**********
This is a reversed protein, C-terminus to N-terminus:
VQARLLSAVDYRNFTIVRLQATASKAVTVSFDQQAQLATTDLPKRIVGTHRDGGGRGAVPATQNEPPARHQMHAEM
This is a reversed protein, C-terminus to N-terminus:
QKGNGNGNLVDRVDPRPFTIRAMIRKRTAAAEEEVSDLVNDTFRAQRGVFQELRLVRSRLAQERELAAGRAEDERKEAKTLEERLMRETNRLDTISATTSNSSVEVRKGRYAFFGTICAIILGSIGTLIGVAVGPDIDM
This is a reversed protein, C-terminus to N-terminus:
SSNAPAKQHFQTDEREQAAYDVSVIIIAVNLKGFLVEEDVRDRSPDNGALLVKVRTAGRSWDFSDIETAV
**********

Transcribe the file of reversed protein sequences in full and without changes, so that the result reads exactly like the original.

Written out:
This is a reversed protein, C-terminus to N-terminus:
VQARLLSAVDYRNFTIVRLQATASKAVTVSFDQQAQLATTDLPKRIVGTHRDGGGRGAVPATQNEPPARHQMHAEM
This is a reversed protein, C-terminus to N-terminus:
QKGNGNGNLVDRVDPRPFTIRAMIRKRTAAAEEEVSDLVNDTFRAQRGVFQELRLVRSRLAQERELAAGRAEDERKEAKTLEERLMRETNRLDTISATTSNSSVEVRKGRYAFFGTICAIILGSIGTLIGVAVGPDIDM
This is a reversed protein, C-terminus to N-terminus:
SSNAPAKQHFQTDEREQAAYDVSVIIIAVNLKGFLVEEDVRDRSPDNGALLVKVRTAGRSWDFSDIETAV